On Friday, a poll showed that about 6 out of 10 people in Israel were worried about the future of democracy in the country.
This comes as Benjamin Netanyahu, the prime minister-designate, is moving closer to forming his coalition for the next government that would comprise of ultra-Orthodox and far-right parties.
A survey was recently conducted by Channel 12, which showed that 61% respondents are very concerned about the future of democracy in the country, while 35% remained unconcerned.
It discovered that 41% of the respondents were had voted for parties that were part of the right-wing religious bloc headed by Netanyahu and these people were concerned about democracy.
There were also 82% of the respondents who had not voted for the parties part of Netanyahu’s bloc and had the same concerns.
Respondents were also questioned if the party led by Benny Gantz, who is the outgoing Defense Minister, should also be part of the new government of Netanyahu, as opposed to the far-right Otzma Yehudit parties, as well as Noam and Religious Zionism.
39% of the survey respondents said that they wanted to see the National Unity party in the new government, while 46% people were against it.
As for voters part of the anti-Netanyahu bloc, 63% said that they wanted Gantz to enter the coalition led by the Likud party.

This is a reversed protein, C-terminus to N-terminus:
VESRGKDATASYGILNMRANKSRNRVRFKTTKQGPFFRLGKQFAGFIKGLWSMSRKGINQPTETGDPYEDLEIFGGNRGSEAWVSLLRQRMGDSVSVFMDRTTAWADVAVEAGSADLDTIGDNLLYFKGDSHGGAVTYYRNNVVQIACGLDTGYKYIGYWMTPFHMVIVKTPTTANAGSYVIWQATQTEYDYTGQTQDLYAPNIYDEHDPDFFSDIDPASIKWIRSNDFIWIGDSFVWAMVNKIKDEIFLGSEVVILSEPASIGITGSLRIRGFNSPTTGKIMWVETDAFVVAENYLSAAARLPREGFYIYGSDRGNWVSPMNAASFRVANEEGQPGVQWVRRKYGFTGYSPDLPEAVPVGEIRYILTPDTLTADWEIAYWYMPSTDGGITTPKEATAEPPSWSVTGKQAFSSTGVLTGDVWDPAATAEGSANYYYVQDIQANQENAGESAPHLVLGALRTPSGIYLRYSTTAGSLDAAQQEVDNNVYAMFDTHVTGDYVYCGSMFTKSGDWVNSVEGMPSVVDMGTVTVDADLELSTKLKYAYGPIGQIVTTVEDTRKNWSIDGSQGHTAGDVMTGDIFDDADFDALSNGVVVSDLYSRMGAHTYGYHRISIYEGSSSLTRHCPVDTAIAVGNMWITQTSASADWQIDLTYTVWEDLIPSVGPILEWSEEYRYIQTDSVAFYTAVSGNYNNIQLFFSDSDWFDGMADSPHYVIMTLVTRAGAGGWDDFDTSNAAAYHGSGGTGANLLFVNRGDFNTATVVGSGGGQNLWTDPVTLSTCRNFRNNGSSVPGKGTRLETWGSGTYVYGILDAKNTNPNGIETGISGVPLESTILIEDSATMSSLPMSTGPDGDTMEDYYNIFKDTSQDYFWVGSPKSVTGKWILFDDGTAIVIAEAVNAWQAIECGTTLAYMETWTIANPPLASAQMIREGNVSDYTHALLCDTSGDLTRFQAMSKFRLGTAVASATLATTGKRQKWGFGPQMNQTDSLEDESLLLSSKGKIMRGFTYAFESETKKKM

However, Benny Gantz was also questioned about it in an interview on Friday evening and he turned it down, saying that he does not believe anything that Netanyahu has to say.
Back in 2020, Gantz had formed a unity coalition with Netanyahu that had only lasted for a year because the latter had blocked the former from becoming the prime minister as part of the rotation agreement between the two.
On Friday, Gantz also said that Netanyahu had allowed the IDF to be dismantled via the numerous coalition deals that he had signed recently.
The new deals would give greater powers to far-right ministers as compared to the security forces that currently oversee the West Bank.
Gantz also warned that if Netanyahu does not control the extremist parties that he is partnering up with, then he would end up tearing Israel apart.
In recent weeks, Benjamin Netanyahu has signed coalition deals with the far-right Noam, Religious Zionism and Otzma Yehudit parties.
In the coming days, he is also expected to finalize deals with the ultra-Orthodox United Torah Judaism and the Shas parties.
His deal with Otzma Yehudit involves giving Itamar Ben Gvir the position of the national security minister, who would oversee the police and the division of the Border Police in the West Bank.
As for the deal signed with Religious Zionism, party head Bezalel Smotrich will take the position of finance minister and would also have control of some Defense Ministry bodies.
Smotrich wants to dismantle the Palestinian Authority and annex some parts of the West Bank without giving Palestinians in the areas equal rights.
He has also talked of passing legislation for canceling the breach of trust and fraud charges against Netanyahu.